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The ITU Busan Plenipotentiary

The ongoing ITU Plenipotentiary Conference in Busan South Korea is the quadrennial gathering where its Nation State Members gather to elect new leadership of its four permanent secretariats and populate a few other of its assorted bodies.

The next two weeks are spent in endless sessions where several regional blocs of Members still enamored with pre-liberalization telecom models complain about the new world of telecommunications that they did not invent—while engaging in copious use of their new smart phones and online services. The complaints and lamentations take the form of numerous formal and frequently foolishly amusing resolutions with page after page of sections beginning with headings like recalling, aware, considering, recognizing, request, resolve, instruct and invite—designed to pursue some favorite kvetch or pet project over the next four years in ITU activities. Some of those activities related to radio spectrum management and assisting developing countries are useful. Most of this output has dubious value by any measure.

So if one forgets about the basically clueless proposals submitted in the documents, the more interesting question is who goes to these events and subjects themselves to the mind numbing experience.

Nearly 3000 people have been “announced” as attending from the ITU’s 193 Member States. Another 177 people come through back doors consisting of eight organizational rubrics to observe. If you ignore the 339 participants from the host country—Korea—this leaves about 2,660 people who are theoretically there and whose organizations have spent many millions of dollars for the dubious pleasure. After the first week of activity, about 2000 of them have arrived in Busan.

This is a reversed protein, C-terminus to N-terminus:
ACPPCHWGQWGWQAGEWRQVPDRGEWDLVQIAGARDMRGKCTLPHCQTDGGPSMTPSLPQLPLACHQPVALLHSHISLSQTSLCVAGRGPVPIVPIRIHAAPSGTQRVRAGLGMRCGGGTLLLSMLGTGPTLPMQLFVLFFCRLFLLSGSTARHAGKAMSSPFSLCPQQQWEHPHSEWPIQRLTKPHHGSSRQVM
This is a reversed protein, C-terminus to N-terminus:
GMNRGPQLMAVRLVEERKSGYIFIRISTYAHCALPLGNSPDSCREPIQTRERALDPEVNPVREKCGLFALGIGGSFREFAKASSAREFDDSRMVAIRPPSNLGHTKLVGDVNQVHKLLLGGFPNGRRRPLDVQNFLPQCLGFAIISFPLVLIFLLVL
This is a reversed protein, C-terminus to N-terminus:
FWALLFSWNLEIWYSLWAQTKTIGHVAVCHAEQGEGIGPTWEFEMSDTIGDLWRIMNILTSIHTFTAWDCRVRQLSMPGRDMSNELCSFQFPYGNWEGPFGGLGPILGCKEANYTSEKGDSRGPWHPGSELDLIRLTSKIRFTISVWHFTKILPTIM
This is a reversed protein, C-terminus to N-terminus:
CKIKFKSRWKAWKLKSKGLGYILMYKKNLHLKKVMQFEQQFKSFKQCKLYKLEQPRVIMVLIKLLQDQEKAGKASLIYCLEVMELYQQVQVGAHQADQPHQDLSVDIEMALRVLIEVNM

So if one takes the document containing the announced participants, with a little conversion programming, an analytical spreadsheet can be created that enables a cursory view of the metrics of “who is there” and perhaps why. The resulting scatter chart of attendee PP-14 delegations is shown below. But first, the big picture.

On the whole, there are very few companies or private sector there. The few attending are basically watching for mischief. The attendees are predominantly from government agencies in 176 countries which still exist to deal with intergovernmental organizations and telecommunications, and have some vestigial relationship or job function associated with the ITU’s overall management or one of its three sectors—radio, development assistance, and legacy telecommunication standards. The attendees are also largely men—three-quarters of them are male. Almost ninety percent of the heads of delegations are men.

At a time when the entire world of telecommunications is massively driven by the private sector and non-ITU organizations, the venue is also perhaps the most substantially alienated on the planet from the real world surrounding them. As much of the mobile IT world awaits the arrival of Lollipop and sixty new work items in NFV are underway, those in Busan are wordsmithing many texts for an era that disappeared twenty years ago—even as they are fingering their smart phones.